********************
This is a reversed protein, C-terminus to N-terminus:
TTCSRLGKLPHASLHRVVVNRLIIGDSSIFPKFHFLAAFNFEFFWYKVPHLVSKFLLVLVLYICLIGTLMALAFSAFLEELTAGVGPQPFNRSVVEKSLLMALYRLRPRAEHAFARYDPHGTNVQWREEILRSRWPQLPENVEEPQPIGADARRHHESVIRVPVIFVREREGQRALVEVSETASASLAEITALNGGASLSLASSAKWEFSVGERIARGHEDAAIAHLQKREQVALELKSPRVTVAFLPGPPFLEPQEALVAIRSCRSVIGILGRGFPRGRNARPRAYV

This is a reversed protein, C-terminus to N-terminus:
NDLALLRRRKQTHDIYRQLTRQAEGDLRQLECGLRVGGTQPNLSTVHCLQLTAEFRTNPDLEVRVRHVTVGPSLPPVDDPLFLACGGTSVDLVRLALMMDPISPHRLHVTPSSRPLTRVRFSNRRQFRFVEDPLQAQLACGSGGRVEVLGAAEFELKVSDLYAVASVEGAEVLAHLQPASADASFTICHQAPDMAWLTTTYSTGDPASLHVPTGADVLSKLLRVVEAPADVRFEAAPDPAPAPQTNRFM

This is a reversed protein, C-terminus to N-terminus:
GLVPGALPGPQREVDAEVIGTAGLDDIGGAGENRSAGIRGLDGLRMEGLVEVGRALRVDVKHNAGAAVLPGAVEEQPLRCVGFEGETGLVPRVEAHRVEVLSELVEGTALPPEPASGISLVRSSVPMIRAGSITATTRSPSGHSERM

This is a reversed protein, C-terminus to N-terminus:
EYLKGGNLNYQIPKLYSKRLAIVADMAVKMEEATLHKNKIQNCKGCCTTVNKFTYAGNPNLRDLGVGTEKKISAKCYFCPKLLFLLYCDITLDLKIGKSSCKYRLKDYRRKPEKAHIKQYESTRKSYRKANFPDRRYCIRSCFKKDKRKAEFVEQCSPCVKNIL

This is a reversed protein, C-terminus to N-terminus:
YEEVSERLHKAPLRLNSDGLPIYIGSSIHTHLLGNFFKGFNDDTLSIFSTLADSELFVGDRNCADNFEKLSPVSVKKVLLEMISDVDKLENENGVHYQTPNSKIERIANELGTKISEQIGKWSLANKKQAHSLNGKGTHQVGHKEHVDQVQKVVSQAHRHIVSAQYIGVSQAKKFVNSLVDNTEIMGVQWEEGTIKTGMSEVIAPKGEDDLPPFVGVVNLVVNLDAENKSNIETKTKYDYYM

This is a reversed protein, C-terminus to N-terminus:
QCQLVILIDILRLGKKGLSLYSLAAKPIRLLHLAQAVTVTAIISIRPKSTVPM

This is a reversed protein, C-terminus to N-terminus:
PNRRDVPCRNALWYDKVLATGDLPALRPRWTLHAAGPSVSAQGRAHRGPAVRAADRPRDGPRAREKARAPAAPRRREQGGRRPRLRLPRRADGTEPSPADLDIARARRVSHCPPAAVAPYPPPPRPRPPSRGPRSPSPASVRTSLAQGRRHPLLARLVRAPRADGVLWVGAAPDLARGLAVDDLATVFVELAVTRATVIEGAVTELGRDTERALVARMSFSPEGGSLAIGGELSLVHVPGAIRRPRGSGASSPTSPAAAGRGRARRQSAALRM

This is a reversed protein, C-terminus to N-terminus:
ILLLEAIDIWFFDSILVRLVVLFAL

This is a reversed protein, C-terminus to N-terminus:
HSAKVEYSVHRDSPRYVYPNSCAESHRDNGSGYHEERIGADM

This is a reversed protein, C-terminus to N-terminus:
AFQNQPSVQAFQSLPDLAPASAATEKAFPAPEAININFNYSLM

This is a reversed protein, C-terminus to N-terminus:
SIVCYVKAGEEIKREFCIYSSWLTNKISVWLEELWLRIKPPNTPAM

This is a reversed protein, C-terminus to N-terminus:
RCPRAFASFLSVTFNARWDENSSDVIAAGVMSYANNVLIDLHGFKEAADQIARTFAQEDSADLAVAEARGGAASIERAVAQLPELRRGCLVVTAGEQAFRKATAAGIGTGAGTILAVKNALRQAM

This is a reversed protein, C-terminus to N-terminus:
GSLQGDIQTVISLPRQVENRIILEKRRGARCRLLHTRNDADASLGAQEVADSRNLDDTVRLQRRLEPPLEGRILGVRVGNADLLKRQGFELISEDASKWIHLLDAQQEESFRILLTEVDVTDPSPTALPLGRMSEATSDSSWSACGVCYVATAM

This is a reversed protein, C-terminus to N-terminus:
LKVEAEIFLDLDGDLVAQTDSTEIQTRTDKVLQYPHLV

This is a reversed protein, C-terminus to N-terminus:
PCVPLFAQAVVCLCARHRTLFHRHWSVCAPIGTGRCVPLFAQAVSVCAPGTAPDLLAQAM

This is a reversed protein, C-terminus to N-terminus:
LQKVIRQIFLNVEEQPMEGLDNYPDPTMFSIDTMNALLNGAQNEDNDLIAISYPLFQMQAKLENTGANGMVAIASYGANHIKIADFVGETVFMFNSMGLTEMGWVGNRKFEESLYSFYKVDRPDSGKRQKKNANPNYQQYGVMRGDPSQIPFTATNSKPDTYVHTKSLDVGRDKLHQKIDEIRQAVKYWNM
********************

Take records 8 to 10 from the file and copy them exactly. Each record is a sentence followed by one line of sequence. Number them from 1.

This is a reversed protein, C-terminus to N-terminus:
ILLLEAIDIWFFDSILVRLVVLFAL

This is a reversed protein, C-terminus to N-terminus:
HSAKVEYSVHRDSPRYVYPNSCAESHRDNGSGYHEERIGADM

This is a reversed protein, C-terminus to N-terminus:
AFQNQPSVQAFQSLPDLAPASAATEKAFPAPEAININFNYSLM